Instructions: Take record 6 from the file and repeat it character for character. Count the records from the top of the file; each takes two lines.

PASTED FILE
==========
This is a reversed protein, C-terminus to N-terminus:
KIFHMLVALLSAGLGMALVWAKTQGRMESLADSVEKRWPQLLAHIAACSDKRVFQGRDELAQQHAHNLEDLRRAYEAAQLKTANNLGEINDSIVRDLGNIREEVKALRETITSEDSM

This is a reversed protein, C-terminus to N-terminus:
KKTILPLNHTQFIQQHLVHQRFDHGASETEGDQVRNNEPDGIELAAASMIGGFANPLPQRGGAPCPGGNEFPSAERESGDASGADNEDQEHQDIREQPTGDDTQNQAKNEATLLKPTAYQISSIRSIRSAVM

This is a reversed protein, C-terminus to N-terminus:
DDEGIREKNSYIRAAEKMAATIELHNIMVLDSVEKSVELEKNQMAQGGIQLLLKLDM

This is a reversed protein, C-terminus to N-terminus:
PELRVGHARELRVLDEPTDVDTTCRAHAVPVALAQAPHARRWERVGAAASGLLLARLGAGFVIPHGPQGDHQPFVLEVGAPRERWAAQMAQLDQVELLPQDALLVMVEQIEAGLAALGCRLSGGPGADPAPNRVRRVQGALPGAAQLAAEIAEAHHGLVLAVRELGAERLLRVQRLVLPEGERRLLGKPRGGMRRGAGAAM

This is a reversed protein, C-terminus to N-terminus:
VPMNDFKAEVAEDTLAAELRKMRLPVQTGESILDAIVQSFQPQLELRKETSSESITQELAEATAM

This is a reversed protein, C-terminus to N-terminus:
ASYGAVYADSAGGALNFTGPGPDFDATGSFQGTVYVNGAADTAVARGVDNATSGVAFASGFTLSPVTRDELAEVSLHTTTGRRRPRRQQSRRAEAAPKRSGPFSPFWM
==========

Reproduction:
This is a reversed protein, C-terminus to N-terminus:
ASYGAVYADSAGGALNFTGPGPDFDATGSFQGTVYVNGAADTAVARGVDNATSGVAFASGFTLSPVTRDELAEVSLHTTTGRRRPRRQQSRRAEAAPKRSGPFSPFWM